Today the Pegman takes us to the Isle of Wight and specifically to Carisbrooke Castle.

Yesterday, I wrote an alternate history story about the origin of Captain America after reading something suggesting that actor Will Smith was initially considered to play the title role in the 2011 film Captain America: The First Avenger.

Last night, with that still on my mind, I re-watched the 2014 movie Captain America: The Winter Soldier. The previous film depicted a version of Fury’s “Howling Commandos” but without Nick of course, and the sequel mentioned them in a display at the Smithsonian.

This morning when I saw the Pegman’s location, I did what I always do, open up a couple of Wikipedia pages. I was curious about the involvement of the Isle of Wight during World War Two and I found something interesting.

There initially had been plans for the Germans to invade and occupy the Isle of Wight and use it as a staging ground for the air blitz of London and southern England. However fears of Britain’s sea superiority resulted in Hitler rejecting the plot.

Then I read the article called How the Isle of Wight could have helped Hitler win the war: Nazi leader was talked out of his plans to invade the tiny island and, having recently written a few “alternate history” tales, decided to craft my wee story around the premise of the Nazis successfully invading and holding the Isle of Wight.

Throwing caution to the winds, I included Sgt. Fury and His Howling Commandos or at least Nick and his C.O. Captain “Happy Sam” Sawyer with an “honorable mention” of Cap himself. How would the war in Europe been different if Fury’s team were successful and they killed Adolf Hitler sometime in 1941?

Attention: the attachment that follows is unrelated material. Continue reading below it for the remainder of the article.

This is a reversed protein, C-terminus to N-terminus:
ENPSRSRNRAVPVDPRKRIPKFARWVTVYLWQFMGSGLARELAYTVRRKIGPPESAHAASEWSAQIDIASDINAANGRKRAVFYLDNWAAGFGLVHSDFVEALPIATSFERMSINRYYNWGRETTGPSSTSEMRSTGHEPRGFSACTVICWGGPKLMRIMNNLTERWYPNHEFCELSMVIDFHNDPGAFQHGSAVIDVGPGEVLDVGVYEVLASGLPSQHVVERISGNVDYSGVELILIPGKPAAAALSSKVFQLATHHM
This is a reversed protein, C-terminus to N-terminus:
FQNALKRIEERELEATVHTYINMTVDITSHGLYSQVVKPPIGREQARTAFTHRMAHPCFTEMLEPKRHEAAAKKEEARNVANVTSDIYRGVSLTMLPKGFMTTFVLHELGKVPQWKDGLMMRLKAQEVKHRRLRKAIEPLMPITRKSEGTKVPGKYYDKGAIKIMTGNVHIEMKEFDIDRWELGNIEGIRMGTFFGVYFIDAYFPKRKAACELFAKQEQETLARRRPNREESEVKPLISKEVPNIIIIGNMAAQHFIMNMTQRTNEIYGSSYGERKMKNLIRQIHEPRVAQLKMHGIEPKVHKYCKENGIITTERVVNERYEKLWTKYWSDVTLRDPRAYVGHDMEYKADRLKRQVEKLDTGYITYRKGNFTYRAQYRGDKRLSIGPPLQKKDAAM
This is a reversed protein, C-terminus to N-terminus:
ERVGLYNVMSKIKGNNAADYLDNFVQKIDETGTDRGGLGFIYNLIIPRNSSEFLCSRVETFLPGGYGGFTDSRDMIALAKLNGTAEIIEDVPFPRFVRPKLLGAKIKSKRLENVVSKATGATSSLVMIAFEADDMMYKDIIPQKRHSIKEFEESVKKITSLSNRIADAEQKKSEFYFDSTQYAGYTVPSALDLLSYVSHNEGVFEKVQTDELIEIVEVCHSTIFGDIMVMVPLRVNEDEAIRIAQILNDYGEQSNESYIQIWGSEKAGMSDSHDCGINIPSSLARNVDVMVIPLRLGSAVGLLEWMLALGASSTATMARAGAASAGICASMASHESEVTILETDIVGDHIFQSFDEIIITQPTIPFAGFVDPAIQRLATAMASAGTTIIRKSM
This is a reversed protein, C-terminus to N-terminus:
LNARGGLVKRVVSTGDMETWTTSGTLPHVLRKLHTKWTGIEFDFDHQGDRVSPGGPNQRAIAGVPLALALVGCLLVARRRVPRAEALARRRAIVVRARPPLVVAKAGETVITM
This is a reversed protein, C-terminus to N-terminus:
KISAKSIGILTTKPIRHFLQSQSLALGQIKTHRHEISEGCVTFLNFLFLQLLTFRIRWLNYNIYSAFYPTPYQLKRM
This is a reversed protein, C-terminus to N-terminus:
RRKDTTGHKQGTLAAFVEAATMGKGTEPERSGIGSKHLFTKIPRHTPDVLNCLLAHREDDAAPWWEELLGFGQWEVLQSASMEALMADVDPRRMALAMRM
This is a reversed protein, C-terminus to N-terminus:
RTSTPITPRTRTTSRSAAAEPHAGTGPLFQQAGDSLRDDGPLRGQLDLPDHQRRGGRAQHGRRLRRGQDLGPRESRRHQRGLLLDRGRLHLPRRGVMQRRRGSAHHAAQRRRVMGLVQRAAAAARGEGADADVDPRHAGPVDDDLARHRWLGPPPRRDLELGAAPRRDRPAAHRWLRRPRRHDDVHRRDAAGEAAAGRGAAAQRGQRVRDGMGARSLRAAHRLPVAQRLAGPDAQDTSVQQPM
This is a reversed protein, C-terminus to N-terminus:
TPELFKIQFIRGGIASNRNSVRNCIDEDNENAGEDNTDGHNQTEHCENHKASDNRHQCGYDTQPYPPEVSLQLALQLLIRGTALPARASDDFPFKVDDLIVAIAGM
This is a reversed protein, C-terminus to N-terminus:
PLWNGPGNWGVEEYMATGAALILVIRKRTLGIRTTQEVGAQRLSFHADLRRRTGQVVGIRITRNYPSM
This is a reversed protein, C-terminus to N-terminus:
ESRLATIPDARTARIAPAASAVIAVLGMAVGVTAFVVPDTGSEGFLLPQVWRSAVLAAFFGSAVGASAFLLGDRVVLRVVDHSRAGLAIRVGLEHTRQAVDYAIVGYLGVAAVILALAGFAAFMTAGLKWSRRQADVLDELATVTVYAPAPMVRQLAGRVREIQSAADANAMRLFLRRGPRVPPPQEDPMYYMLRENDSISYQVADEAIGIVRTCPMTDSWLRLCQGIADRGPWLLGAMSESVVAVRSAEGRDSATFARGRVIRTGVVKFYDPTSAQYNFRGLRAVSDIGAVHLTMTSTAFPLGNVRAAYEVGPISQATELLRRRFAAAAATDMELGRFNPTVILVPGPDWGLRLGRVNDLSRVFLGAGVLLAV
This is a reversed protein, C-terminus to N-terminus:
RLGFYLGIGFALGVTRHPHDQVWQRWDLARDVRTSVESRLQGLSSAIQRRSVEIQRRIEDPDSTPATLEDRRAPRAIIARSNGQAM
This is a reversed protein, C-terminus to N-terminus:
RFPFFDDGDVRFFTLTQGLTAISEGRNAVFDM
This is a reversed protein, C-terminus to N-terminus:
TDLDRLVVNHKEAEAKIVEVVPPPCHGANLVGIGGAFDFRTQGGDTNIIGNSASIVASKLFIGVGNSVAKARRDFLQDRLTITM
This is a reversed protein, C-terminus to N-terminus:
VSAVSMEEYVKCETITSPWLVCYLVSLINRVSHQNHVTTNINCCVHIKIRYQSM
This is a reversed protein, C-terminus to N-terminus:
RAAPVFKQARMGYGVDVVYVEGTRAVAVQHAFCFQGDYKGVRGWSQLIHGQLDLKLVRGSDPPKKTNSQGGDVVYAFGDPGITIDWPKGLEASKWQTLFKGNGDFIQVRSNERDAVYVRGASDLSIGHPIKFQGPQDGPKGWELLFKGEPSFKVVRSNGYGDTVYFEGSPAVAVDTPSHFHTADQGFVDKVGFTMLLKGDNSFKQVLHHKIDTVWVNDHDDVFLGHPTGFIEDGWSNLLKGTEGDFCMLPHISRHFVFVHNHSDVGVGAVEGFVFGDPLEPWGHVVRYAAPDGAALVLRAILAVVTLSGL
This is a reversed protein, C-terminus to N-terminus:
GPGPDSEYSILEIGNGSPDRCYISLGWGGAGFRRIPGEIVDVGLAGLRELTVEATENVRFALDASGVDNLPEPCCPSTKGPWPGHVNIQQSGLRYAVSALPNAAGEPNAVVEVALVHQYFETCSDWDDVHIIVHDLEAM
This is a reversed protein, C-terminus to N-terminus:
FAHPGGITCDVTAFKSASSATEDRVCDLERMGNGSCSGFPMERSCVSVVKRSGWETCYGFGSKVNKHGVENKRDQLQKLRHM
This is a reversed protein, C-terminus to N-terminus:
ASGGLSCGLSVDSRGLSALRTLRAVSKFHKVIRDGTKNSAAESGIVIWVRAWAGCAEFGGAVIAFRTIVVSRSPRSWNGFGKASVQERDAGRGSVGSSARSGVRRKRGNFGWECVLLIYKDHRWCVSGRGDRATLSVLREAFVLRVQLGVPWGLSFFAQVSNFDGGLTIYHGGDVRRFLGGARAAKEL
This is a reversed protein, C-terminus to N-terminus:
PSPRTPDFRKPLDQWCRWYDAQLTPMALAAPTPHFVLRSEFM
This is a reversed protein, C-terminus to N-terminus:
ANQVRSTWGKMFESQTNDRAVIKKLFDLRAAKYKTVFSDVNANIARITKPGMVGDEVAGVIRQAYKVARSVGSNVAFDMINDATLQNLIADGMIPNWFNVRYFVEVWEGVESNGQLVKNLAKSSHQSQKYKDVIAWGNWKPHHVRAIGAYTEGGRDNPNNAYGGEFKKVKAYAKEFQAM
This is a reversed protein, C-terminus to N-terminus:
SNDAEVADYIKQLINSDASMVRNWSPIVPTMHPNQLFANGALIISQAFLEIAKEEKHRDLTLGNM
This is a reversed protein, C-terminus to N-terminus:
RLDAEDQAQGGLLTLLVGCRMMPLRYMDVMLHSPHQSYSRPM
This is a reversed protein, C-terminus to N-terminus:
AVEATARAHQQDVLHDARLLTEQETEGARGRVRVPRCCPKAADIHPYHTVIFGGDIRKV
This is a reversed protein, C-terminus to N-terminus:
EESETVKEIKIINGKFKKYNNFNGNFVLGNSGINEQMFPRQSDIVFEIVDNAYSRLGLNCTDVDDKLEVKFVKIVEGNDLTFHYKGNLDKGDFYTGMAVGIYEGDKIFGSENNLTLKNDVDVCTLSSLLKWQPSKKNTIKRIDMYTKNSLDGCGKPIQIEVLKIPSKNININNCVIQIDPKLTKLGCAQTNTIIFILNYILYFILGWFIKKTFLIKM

To read other stories based on the prompt, go to InLinkz.com.

The True Origin of Captain America

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Actor Will Smith depicted as Captain America

“You must be the puniest nigger I’ve ever seen, boy. What’s your name again?”

“Johnson, Samuel G., Private, Sir.”

Sam Johnson was the most unlikely soldier in his unit, but then again, he would have been an unlikely soldier in any army in the world. He’d suffered from a number of ailments in childhood including rheumatic fever. His family was poor. Papa died when he was only a baby and Mama had to work three jobs just to keep him fed. They had no money for doctors and his old Aunt Bessie said it was only Mama’s love that kept him alive.

He grew up but not very much. He was tall, but thin, his clothes fitting him like loose blankets. Because of his ill-health, he wasn’t fit for much hard work, but what he lacked in muscle, he made up for in heart and determination.

Like most colored folk, he expected the white folk to call him “nigger,” “coon,” and the like, and he took more than his fair share of beatings, not just because he was a colored man, but because he fought back. To say he fought back meant that he had the will, but he could no more throw a solid punch than Josephine Baker could win the Miss America Pagent.